Prayers and incantations
Besides recitations addressed to deities (prayers), anti-witchcraft rituals also use incantations addressing the witch directly. During the performance of the extensive anti-witchcraft ritual Maqlû, recitations of both types were used; at the beginning of the ritual various prayers are to be recited, many of them addressed to Girra, the divine fire that is asked to destroy the witches (just as fire is used during the ritual to destroy figurines representing the witches). In addition, there are standard incantations that are not witchcraft-specific and were spoken as accompaniment to certain common ritual actions, such as dousing the fire, stripping off impure clothes or removing the impure ritual remains from the house. Also extemporized prayers are sometimes employed.
A regular feature of anti-witchcraft rituals is the use of substitute figurines representing the warlock and witch. A number of prayers explicitly justify the use of figurines with the fact that the warlock and witch themselves were not present during the performance of the ritual. Most commonly, the rituals – in line with the rhetoric of the incantations – use pairs consisting of a male and a female figurine; often the rituals prescribe employing a whole series of such pairs of palm-sized, anthropomorphic figurines, each pair made of a different material. The typical materials used for making these figurines include, among others, clay, tallow, wax, bitumen, dough, sesame pomace, wood and reed.
Burning, burying, piercing, defiling
Burning and burying were the most common ways of destroying the figurines and ritually killing the sorcerers represented by them. Burning symbolizes the complete annihilation of the evildoers, while burying symbolizes their banishment to the netherworld. If the figurines were exposed to the fire, their burnt remains had to be eliminated at the end of the ritual; usually they were either thrown into a river or carried out to the uninhabited steppe.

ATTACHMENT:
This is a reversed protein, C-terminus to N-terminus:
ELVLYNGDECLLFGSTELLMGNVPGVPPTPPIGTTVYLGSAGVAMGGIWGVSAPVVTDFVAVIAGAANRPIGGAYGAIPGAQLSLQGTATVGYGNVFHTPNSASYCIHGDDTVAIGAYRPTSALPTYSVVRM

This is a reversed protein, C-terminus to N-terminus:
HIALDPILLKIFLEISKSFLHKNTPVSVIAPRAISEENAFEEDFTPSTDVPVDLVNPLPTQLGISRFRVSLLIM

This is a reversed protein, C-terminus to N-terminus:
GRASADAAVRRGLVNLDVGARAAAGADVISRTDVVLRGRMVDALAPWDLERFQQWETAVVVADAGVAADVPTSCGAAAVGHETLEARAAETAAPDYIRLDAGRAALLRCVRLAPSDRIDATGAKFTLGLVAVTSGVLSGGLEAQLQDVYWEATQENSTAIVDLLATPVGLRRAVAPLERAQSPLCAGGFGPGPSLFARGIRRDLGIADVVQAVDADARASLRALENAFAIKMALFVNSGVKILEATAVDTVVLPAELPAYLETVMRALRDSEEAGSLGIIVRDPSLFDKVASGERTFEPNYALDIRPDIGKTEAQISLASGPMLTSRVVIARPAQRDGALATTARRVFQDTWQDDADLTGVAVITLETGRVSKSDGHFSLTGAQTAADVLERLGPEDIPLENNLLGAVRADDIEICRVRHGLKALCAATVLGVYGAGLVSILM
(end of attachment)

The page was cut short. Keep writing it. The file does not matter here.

The final destruction of the figurines was often preceded by other actions which served to humiliate, defile and hurt the evildoers: twisting their arms behind them or binding them symbolized their imprisonment; they were smeared with malodorous fish oil or black paste; the patient washed himself over the figurines, thereby transferring the impure witchcraft back to the warlock and witch; the figurines were pierced with thorns of the date palm or beaten with an iron spike; the patient crushed them under his foot symbolizing the victorious triumph over his enemies.
Washing was the most common purification rite that was performed by the patient, often over figurines of the warlock and witch. Alternatively, the patient achieved purification by chewing purifying substances or just taking them into his mouth or his hands. Standing on black stone or on tar pitch purified the patient, as did looking onto silver or gold. More conventional purification rites involve donning a clean garment, moving a censer, torch and holy water vessel past the patient or fumigating the patient.
© Daniel Schwemer 2014 (CC BY-NC-ND license)